UPDATE, MAY 31, 8:16 A.M.:
|Christopher Victorio/OC Weekly|
|Huy Pham, in a photo brought to a candlelight vigil for him|
Costa Mesa's police chief, Steve Staveley
isn't entirely convinced by the conclusions being made from the coroner reports that Huy Pham
had cocaine in his system at the time of his supposed suicide.
In an OC Register column
, Staveley is quoted as saying, "Barbara [Venezia], I'm looking at the report right now. The drug found was something called Benzoylecgonine. I'm no doctor, but look at what it says on Wikipedia. Someone needs to get this information out for this man's family."
According to Wikipedia
, Benzoylecgonine "is used as the main pharmaceutical ingredient in the prescription drug Esterom, a topical solution used for the relief of muscle pain." The entry goes on to point out that it "consists of ecgonine benzoate, and is the primary metabolite of cocaine."
|Mayor Gary Monahan on St. Patty's Day.|
Staveley made the point to the Register that "trace amounts" could point to cocaine, but could be indicative of another drug.
UPDATE, MAY 26, 4:14 P.M. Huy Pham, the Costa Mesa city worker who jumped to his death from atop Costa Mesa City Hall after finding out he was to be laid off, had cocaine in his system when he died, according to a coroner's report.
The LA Times has the story. Pham, 29, was among the more than 200 city employees slated to receive layoff notices on March 17--the day he committed suicide.
The City Council had already been under fire because of the layoff plan. The criticism reached a fever pitch after Pham's death--especially once a certain photo of the Mayor Gary Monahan was made public.
UPDATE, MARCH 21, 5:45 P.M.:
was able to speak with Nick Berardino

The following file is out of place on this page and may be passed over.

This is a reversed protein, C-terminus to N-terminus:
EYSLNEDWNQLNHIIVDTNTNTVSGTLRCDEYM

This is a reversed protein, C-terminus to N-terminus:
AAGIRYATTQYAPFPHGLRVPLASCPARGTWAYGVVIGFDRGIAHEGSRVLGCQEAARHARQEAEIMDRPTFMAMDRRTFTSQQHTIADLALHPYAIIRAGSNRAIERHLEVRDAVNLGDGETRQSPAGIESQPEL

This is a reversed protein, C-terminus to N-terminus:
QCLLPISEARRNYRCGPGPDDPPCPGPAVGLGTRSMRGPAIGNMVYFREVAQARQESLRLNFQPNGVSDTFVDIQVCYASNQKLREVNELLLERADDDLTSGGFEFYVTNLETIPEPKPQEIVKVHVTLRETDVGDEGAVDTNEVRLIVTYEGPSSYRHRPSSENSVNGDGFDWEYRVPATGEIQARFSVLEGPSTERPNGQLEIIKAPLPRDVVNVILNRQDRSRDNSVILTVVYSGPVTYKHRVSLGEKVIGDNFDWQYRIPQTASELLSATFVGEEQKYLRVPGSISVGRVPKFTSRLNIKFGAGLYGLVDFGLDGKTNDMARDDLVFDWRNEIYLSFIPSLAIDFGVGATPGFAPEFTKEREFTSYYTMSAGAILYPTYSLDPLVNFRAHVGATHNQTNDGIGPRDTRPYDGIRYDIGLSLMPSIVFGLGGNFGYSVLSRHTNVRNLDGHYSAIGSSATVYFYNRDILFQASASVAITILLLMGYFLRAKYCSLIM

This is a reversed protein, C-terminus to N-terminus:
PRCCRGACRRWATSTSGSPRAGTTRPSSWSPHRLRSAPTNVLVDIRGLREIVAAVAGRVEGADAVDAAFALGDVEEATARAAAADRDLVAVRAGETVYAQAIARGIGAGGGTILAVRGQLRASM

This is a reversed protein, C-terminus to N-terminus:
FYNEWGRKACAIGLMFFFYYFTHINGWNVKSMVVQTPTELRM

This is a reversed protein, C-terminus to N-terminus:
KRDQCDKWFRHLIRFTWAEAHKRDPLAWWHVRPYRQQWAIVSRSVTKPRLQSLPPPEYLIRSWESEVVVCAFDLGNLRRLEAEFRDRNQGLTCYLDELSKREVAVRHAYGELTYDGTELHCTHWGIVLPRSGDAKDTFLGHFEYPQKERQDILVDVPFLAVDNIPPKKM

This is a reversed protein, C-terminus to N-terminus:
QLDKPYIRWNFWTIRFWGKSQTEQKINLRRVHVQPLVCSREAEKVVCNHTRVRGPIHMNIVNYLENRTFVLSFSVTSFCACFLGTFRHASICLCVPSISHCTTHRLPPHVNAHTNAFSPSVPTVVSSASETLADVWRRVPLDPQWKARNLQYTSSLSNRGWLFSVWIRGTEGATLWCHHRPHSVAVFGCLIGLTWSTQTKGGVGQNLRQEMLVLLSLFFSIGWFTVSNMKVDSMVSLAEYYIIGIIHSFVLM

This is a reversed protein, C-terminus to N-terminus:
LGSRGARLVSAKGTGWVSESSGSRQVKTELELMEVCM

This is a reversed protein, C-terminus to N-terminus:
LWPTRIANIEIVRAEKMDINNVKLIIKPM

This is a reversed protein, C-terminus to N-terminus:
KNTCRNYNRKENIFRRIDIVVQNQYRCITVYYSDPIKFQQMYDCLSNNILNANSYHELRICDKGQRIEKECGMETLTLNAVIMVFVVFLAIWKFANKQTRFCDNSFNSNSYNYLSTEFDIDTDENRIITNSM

while he was in a taxi on his way to catch a flight home from Sacramento. He had a good laugh about Costa Mesa Mayor Gary Monahan's accusations of a union set-up, in regard to the photos Berardino leaked to the media.
"It's a politician running for cover, and politicians are great at running for cover," Berardino said. "I don't think there's anything new about that, in all of American history."
According to Berardino, nearly an hour and a half after Huy Pham's suicide, an Orange County Employees Association (OCEA) member informed him that Monahan was out front of his bar, Skosh Monahan's, dressed in a kilt and partaking in the St. Patrick's Day festitivies. Berardino, who's the general manager of the OCEA, decided he needed to see this for himself and headed there around 5 p.m.
When he arrived, he took a few photos of Monahan wearing his kilt, green bow-tie and matching headscarf before identifying himself as a member of OCEA. According to Berardino, Monahan's statements made it clear he already knew about the tragic incident before he started taking photos.
Among the Monahan highlights, according to Berardino:
"It's a tragedy, but I have a business to run," the mayor said, in regard to his choosing to remain at his place of business instead of going to City Hall, before Berardino ever mentioned Huy Pham.
"I'm a businessman; I hire and fire people every day,"
as a response to Berardino's disbelief that the mayor would support laying off more than 200 city employees.